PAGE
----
How did you go about learning to sew?
I learned sewing when I was a teenager on my grandmother’s Singer sewing machine from the 70's. My mom knew the basics and taught me how to thread the needle, how to use the straight and the zig-zag stitches (that's about all the machine could do, but it's such a strong machine, my mom still uses it when she needs to hem trousers or mend something). My first make was a tutu-like skirt made with old curtains, it was very arty, horrible, but I loved it! I didn't have any patterns but I loved to alter old clothes, like take a skirt and add another panel in a contrasting fabric, or make bell bottom pants from normal denim. Then in High School, I made the costumes for a theater company I was acting in. During university, I left it as I didn't have a sewing machine with me. But I was always creative with my clothes.
Up until the moment I arrived in Spain and decided it was time to go back to sewing for good.
Pauline Alice Retro Apron Tutorial
 Give us some insight into your personal life and what prompted you to develop a pattern line?
I'm French and I moved to Spain 4 years ago (for love!). The first thing I bought when I arrived was a sewing machine and that's when I started sewing seriously. I've always liked to come up with my own designs, even as little girl I was drawing fashion silhouette and clothes. Pattern designing (or any kind of designing) has always been a dream of mine so when my job contract ended, I thought it was the time, or never to try. I wanted to create a line of feminine patterns, with a retro feel but easy to wear on an everyday basis. 
Pauline Alice Carme Blouse Pattern

What kind of contract work did you do? Are you formally trained in any specific field?
I have an English literature and Edition [publishing] master. After university, I worked 2 years in Edition in Paris and when my contract ended, I decided to move to Spain where my boyfriend is from and was living. It was a big move as I didn't speak the language and didn't know anybody else but I like adventure.
I found work pretty easily, considering, but in a totally different field (administrative because of the languages). I learned Spanish quite fast but didn't enjoy my job. So I spent all my free time sewing and designing for myself. The idea was always present that I would love to work from that passion. At the beginning, I thought it could be selling handmade dresses so I started an Etsy shop. That's when I made my first designs and patterns. One dress, the Malvarosa, I used for my patterns as I loved the shape so much (and the others may pop up as patterns later, who knows).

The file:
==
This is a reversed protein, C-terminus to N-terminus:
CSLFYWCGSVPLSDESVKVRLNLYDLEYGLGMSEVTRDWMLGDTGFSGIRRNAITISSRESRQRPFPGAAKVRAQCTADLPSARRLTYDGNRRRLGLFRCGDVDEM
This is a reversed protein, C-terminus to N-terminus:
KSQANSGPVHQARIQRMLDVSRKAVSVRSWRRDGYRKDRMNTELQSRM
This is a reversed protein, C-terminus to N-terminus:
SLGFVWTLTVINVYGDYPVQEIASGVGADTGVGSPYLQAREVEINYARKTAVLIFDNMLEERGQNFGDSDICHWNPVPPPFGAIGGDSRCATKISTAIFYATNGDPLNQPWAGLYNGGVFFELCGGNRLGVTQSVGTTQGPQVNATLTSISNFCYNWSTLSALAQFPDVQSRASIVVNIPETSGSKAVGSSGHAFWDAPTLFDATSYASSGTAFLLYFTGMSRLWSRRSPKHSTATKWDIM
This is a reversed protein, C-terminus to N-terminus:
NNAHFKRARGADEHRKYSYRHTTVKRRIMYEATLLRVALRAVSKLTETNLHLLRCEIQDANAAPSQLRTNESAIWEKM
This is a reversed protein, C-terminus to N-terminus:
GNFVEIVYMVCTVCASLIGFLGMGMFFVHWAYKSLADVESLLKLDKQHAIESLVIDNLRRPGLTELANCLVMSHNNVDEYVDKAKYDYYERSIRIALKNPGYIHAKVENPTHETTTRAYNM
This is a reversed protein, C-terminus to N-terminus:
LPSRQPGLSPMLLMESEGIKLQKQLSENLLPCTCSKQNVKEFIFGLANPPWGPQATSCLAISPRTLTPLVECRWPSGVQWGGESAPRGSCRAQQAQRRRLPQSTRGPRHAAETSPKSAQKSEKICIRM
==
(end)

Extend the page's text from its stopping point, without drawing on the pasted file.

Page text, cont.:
Pauline Alice Malvarosa Dress Pattern
 Tell us a little about how you got your pattern line started and your style development process, inspirations, etc.?
I'm self-taught. I've learned sewing by myself using the machine, reading sewing books, blogs, magazines, online classes... The same goes for pattern design: I've studied by myself reading about it, trying techniques, studying patterns... and with lots of mock-ups!
I usually think about a design for months before it's time to put it down on paper. It might be something I'd like to wear or a combination of details I've seen in old catalogs or on the street. I like to think about it a lot before drawing and when finally I put it to paper, the design is pretty final. All the details designing happen in my mind.
Pauline Alice Cami Dress Pattern

Once you draw the style, do you make the initial pattern yourself, or do you hire people to help you at certain stages?
I make the pattern myself as well. I start from a standard block (size 38 or 40) and trace the lines on my dressmaker. After various mock-ups, when the fit is correct, I make the paper pattern and manually grade the pattern.  I make a mock up for myself to check the smaller size. I send the pattern with the instructions to the testers (I try to get a range of different sizes and different languages). When everything is correct, it goes in PDF format or to the printer.